The Sandringham Club is an entity I know very little about. Driving past its signposted corner on Beach Road I always thought that the emblem was the Prince of Wales Feather’s until I actually stopped to make out the letters themselves with the ‘S’ so curvaceous it may as well be a replica of Sabrina’s figure; boobs and bum equally as arresting from either side of her centre of gravity.
If you’ve heard of Sabrina (UK siren of the 50’s and 60’s) then you’re just the right age group for most of us who gathered at Michael Holland’s funeral 2 weeks ago.
Many members of the Sandringham Club were there …… as well as, I may add, most of Bayside; so popular and loved was this man.
Michael was Fairway’s Treasurer for a brief period. He had generously volunteered for (read been press-ganged into) the role and we were royally chuffed by this, knowing how many past community projects he had supported, including as a volunteer Finance Committee member at Star of the Sea College for years.
But in a cruel twist, within months, Michael was diagnosed with cancer and despite a valiant fight to the end, died in early July.
We gathered at Sacred Heart on a cold winter’s day, warmed by friendships and familiar faces all come to pay homage to Michael.
Some did not know him personally but knew family members well, others knew both. Many had fantastic memories and stories to tell.
A funeral is always full of sameness but equally, never the same as another. Michael had talked of his requests for the service only in general terms – no great shakes. His two dearly loved daughters Lizzie and Rachel read a poem as was his wish; they chose a well known Banjo Patterson piece full of imagery of Australian Bush Life. Michael loved his homeland and one of his greatest joys was to go fishing with friends or simply to jump in the car and travel to great places in Australia – many were the trips and friendships made.
We laughed at funny stories or photos – especially a shot of Michael exposing his derriere to the camera. (Well I think it was him, such rosey cheeks ……).
Father Frank spoke gently and sincerely; complete faith in God’s word a given. But he also mourned; Not just the priest who gives comfort but the Shepherd who, upon finding a lifeless lamb, weeps for its loss. For Michael was a loyal member of Sacred Heart’s Finance Committee and had worked with Father Frank and others to realize many dreams and jump the tricky hurdles which have faced the School and Church.
So we listened to this service; a paen for an ordinary man. Ordinary that is if success in business and friendships, love of family and huge service to one’s community is ordinary; the kind of ordinary we would all aspire to.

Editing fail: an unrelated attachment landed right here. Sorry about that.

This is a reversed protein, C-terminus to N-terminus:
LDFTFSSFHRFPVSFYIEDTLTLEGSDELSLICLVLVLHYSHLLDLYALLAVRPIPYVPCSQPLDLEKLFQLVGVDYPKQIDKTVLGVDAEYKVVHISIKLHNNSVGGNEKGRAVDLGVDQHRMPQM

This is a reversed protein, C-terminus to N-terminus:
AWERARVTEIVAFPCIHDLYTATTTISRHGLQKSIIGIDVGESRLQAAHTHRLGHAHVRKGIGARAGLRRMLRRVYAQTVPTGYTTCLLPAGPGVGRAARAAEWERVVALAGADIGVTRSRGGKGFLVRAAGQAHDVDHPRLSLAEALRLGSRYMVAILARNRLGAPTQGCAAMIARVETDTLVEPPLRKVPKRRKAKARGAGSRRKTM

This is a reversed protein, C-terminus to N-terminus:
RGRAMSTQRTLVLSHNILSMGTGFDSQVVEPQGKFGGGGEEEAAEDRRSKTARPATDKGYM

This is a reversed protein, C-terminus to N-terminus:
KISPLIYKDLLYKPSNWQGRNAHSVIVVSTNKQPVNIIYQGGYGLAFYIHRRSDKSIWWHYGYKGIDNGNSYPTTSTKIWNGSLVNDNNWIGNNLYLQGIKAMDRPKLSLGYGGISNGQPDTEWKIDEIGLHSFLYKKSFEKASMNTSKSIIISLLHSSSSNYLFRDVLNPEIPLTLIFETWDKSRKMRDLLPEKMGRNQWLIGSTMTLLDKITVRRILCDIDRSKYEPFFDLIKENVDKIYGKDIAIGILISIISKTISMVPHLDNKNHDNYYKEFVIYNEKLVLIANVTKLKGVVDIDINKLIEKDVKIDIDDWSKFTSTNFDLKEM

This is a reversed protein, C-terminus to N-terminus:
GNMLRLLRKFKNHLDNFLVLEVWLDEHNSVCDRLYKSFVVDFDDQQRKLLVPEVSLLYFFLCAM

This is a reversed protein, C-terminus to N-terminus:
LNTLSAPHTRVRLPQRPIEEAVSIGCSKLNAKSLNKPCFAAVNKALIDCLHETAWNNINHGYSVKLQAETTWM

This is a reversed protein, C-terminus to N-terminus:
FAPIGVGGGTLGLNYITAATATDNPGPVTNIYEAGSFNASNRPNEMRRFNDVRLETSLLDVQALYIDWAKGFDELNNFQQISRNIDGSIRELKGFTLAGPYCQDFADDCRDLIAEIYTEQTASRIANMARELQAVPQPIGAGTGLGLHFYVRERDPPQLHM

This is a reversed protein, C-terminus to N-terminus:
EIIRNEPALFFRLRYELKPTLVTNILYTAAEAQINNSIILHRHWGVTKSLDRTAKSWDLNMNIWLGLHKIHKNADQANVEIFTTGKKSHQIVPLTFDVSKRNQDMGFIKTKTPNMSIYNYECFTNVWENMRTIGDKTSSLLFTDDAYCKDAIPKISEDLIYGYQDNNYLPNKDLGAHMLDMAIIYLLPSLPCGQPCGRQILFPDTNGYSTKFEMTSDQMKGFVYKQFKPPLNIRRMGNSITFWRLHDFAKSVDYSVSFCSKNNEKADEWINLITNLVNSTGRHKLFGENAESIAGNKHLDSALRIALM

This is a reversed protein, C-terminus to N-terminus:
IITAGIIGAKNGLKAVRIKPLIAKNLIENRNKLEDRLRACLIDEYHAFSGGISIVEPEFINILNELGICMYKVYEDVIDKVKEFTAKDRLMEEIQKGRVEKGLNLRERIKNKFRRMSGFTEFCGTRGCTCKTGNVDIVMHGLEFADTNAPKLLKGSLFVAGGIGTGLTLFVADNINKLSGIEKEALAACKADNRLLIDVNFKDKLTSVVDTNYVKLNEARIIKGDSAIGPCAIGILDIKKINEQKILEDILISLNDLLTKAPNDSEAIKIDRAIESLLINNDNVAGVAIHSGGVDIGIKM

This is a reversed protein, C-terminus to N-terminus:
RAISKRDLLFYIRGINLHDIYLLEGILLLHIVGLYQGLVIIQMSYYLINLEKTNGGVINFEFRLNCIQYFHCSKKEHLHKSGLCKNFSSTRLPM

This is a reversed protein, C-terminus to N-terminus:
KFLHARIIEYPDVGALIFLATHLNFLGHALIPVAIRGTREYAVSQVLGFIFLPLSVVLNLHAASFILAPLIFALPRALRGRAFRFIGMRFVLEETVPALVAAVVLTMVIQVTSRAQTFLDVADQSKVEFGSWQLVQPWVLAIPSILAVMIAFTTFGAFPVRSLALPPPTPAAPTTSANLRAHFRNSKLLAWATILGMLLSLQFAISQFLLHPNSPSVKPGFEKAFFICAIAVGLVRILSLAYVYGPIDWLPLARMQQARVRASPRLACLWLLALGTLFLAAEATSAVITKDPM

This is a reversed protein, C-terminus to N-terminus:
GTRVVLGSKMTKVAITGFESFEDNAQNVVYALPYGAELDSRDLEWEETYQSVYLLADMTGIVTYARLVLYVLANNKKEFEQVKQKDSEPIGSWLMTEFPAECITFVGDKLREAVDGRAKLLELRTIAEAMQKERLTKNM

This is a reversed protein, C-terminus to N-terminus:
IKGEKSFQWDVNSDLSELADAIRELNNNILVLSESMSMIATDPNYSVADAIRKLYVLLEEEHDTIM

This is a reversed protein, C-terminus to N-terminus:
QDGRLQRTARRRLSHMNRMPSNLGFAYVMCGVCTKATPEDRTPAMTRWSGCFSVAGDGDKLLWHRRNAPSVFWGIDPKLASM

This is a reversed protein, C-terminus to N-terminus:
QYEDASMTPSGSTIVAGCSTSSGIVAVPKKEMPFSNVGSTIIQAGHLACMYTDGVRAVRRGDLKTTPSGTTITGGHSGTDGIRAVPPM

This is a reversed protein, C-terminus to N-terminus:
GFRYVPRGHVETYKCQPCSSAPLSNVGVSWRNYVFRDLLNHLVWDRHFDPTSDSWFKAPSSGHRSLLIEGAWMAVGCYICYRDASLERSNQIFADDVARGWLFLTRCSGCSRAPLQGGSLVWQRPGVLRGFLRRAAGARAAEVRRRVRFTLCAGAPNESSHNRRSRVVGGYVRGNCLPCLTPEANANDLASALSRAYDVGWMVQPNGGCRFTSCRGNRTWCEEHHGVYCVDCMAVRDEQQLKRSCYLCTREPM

Michael found meaning in so many things with so much before him and had only re-married nine years ago. Despite him living to the fullest and fighting the good fight I felt miffed that in the “Feast of Life” he departed after the entrée and main course – dammit couldn’t he get the dessert?
Didn’t this terrific bloke deserve the metaphorical equivalent of a smooth and rich sticky date pud or a fantastic pav all meringue crunch and marshmallow centre —oozing with cream and fruit? Couldn’t he have been allowed those sweet 2 decades more?
Shamefully despite Father Frank’s reassurances I felt a greedy loss for what might have been; not anger just lament for a life cut too short. Sixty six is young – too young.
The huge crowd slowly drifted out into the pale midday light, all meager and regretful, like my mood. But turning to walk to the car I was taken by a Guard of Honour quite casually assembled and comprising the members of the Sandringham Club, mates of Michael; loyal and true. I recognized several faces including the tall, impressive figure of Jim Smith whose voice I could hear over the others as they cheered and clapped with the hearse driving slowly past them and into the street. No Viking on the way to Walhalla could have been saluted with more gusto and comradeship.
This act of homage was so touching to witness and filled some of the vacuum of emptiness felt no doubt by many of us.
The Sandringham Club has been the butt of some good natured banter by some of its members known to me in some cases only casually – with others more closely.
It’s social and sporting platform is spoofed for being an occasional hot bed of gossip and intrigue (Hell I thought only women were labeled as gossipers…!)
But after witnessing this true display of male kinship I’ll take such comments with a grain of salt. This is quite clearly a place of deeply held regard for fellow members not just a place of pleasures, but of support, dare I say love …..?
Looking again at the Logo the words “Deo Patriae Amicus” are emblazoned underneath the club’s letters – God, Country, Friendship. Intentional or otherwise Michael’s funeral had all 3 in equal measure.
Vale Michael Holland 21.03.1951 – 12.07.2017
Fondest regards to all,